Leader Librarians: Students as Part of the Budgeting Process Part 2

Last year, I embarked on a journey to give students a voice in the budgeting decisions in the library.  Last year’s students were a targeted group of below grade level readers in grades 3-5.  That project was funded by a grant.  This year, I wanted to expand the idea to include more than just a targeted group.  I once again obtained a grant of $1000, but I took $1000 of our book fair profits to match that grant.

This year our school began school-wide enrichment clusters.  Every Wednesday from 9-10AM, every student in the school goes to a cross grade level class that is based on interest.  Leader Librarians was the cluster that I offered.  12 students were selected based on their interest to be in my group.  An interesting thing is that 3 of the 12 students were students who participated in my student voice, student choice project last year.  It was great to see their interest in buying books for the library continue.

In our group, the 12 students made all of the decisions.  I told them that we had $2000 to spend.  I shared with them many of the ways that I make decisions about how money is spent from setting goals to assigning percentages to each goal.  After looking at the ways that I normally spend money, the students began brainstorming how to spend their own money.  They decided to informally survey the school from Prek-5.  Students assigned themselves to grade levels and set out with clipboards to collect information about what students liked to read about.  We put all of the data on the table and started looking for themes.  In the end, students identified about ten different categories of books to focus on that ranged from scary stories to comics to superheroes to sports.  Students paired up and chose categories to focus on and we divided the budget equally among the partner groups.  The students decided they wanted to meet with vendors like last year’s group, so once again Jim Boon from Capstone Press brought book samples for students to preview.  We also invited Frieda Julian of Children’s Plus Inc.  Students began making wish lists from the books they saw and the books found in catalogs.  Finally, students began narrowing down their lists to what they actually wanted to order.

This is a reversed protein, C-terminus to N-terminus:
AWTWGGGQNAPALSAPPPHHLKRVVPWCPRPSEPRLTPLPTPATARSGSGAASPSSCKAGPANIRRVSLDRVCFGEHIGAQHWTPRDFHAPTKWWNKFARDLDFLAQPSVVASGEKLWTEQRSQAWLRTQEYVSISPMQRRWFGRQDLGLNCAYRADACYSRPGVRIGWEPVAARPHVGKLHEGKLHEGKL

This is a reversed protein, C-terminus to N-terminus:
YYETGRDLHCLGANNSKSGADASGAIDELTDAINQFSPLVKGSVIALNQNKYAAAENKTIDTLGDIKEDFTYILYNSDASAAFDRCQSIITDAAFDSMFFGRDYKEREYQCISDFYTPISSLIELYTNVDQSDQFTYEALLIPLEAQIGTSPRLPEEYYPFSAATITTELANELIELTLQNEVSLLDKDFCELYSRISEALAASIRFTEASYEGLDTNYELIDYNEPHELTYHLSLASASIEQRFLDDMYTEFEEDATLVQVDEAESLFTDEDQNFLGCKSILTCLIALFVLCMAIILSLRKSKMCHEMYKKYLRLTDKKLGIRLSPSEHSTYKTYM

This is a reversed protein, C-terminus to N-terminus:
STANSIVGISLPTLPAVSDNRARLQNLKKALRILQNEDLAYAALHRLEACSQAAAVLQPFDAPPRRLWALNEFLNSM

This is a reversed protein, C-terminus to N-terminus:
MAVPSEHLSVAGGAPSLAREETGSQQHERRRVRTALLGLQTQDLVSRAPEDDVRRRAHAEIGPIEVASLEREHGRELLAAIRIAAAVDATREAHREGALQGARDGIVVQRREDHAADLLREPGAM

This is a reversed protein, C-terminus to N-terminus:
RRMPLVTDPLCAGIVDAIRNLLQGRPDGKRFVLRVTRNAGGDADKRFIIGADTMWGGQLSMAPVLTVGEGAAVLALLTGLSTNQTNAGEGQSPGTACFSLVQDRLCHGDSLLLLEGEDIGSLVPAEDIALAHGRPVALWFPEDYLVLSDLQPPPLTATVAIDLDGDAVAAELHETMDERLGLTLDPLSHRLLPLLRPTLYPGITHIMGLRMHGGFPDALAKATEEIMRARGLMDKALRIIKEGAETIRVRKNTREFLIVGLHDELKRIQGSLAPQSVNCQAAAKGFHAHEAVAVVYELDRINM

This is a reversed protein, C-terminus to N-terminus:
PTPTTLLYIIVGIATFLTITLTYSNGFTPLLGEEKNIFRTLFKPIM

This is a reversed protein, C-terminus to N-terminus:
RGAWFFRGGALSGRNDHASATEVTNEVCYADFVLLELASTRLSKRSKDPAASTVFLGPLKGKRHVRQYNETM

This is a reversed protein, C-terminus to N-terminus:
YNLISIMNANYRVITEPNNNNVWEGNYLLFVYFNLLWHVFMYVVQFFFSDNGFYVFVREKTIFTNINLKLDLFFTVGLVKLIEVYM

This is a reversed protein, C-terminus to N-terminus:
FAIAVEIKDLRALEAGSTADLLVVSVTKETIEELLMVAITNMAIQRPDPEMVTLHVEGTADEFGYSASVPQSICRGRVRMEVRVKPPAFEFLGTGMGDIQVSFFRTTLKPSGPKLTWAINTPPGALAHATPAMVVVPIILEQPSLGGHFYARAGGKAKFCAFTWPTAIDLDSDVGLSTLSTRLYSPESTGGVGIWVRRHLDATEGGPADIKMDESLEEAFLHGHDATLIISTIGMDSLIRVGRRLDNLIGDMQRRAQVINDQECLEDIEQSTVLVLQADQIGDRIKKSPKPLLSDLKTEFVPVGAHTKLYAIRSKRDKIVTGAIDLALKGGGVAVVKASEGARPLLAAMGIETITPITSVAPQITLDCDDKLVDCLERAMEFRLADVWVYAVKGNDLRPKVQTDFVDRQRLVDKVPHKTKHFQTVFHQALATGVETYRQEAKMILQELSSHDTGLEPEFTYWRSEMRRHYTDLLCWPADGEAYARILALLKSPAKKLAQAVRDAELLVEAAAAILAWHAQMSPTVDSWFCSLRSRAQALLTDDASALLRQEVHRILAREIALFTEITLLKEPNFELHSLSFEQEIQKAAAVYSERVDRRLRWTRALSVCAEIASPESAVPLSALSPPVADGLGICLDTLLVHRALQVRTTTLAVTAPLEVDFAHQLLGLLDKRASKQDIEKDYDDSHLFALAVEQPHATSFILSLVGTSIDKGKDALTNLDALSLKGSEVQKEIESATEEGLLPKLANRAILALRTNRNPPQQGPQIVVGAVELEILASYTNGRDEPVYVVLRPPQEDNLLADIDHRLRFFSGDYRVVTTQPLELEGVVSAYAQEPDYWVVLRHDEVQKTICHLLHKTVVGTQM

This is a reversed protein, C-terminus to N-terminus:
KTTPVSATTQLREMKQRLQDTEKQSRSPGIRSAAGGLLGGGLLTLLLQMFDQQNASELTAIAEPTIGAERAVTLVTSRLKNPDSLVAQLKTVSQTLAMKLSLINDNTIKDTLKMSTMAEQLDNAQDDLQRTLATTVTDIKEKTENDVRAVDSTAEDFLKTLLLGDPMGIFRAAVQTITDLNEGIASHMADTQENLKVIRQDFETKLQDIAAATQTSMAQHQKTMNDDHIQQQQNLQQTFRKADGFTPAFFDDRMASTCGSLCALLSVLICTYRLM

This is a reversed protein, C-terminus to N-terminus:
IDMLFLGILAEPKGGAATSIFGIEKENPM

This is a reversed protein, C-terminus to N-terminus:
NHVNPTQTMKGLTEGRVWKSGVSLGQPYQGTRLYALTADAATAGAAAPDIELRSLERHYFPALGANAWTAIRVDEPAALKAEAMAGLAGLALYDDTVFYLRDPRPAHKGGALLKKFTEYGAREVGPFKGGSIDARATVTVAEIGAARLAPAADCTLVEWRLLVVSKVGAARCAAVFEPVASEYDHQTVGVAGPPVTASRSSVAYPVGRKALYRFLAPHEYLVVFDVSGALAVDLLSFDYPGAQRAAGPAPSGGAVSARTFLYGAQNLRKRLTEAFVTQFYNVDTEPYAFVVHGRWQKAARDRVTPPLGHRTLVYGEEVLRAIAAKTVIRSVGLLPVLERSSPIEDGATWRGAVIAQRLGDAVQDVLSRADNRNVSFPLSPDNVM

Once lists were finalized, I placed the orders.  While we waited, the students worked on making posters, a commercial script for our morning broadcast, talking points for sharing the project with others, and an animoto video of the whole project.

When the books arrived, we made an assembly line.  Students had the following jobs: unpacking the boxes, checking the packing slip, inspecting the books, stamping the books, photographing groups of books.  Finally, students sat down and enjoyed reading the books.

We still have some steps to go, including presenting our project at our school enrichment fair on December 7th.  I’m very proud of these students.  There was so much that they wanted to do that we just didn’t have time for, but they accomplished a huge need in our collection: buying books that are guaranteed to be loved by students school-wide.

Check out their Animoto video here.


4 thoughts on “Leader Librarians: Students as Part of the Budgeting Process Part 2

  1. […] This post was mentioned on Twitter by Kelly Brannock, Barrow Media Center. Barrow Media Center said: Leader Librarians: Students as Part of the Budgeting Process Part 2: http://wp.me/pi1SC-q5 […]

  2. Margo Jantzi says:

    Way to go leader librarians! You have given our library a great idea. Our fifth grade library helpers are eager to plan, research, and order new books for our library.

    Would you recommend any particular vendors to invite?

    Are there any books that your team ordered which seem to reach the interest of many of your students? Which titles or series have the most demand?

    Thanks for all you do to make reading important and meaningful,

    Margo Jantzi
    Cub Run Elementary Library PreK-5

    • plemmonsa says:

      I suggest looking into any small vendors that are able to bring in samples of books. Big vendors like Follett and BTSB don’t typically have samples to bring in. We went with Capstone Press for their high interest/low level books and Children’s Plus, Inc. Children’s Plus, Inc. is a jobber, but our local rep has a garage-full of books that she brought in for students to look at.

      This particular set of books hasn’t gone into circulation yet because we have to show the books at our enrichment fair next week. We can let you know which books seem to be the most popular once they start to be checked out. It was interesting that these students decided to not buy extra copies of popular series like Diary of a Wimpy Kid, Percy Jackson, and Bone. They decided to try out some new series that we didn’t have yet. They were very thoughtful in their process and really weighed the pros and cons of buying multiple copies of the same books vs. books we didn’t have yet.

      Good luck with your own students. We can’t wait to hear what you all decide to do as well 🙂

  3. […] I received feedback from a survey that was given to the students who participated in leader librarians.  The students were […]

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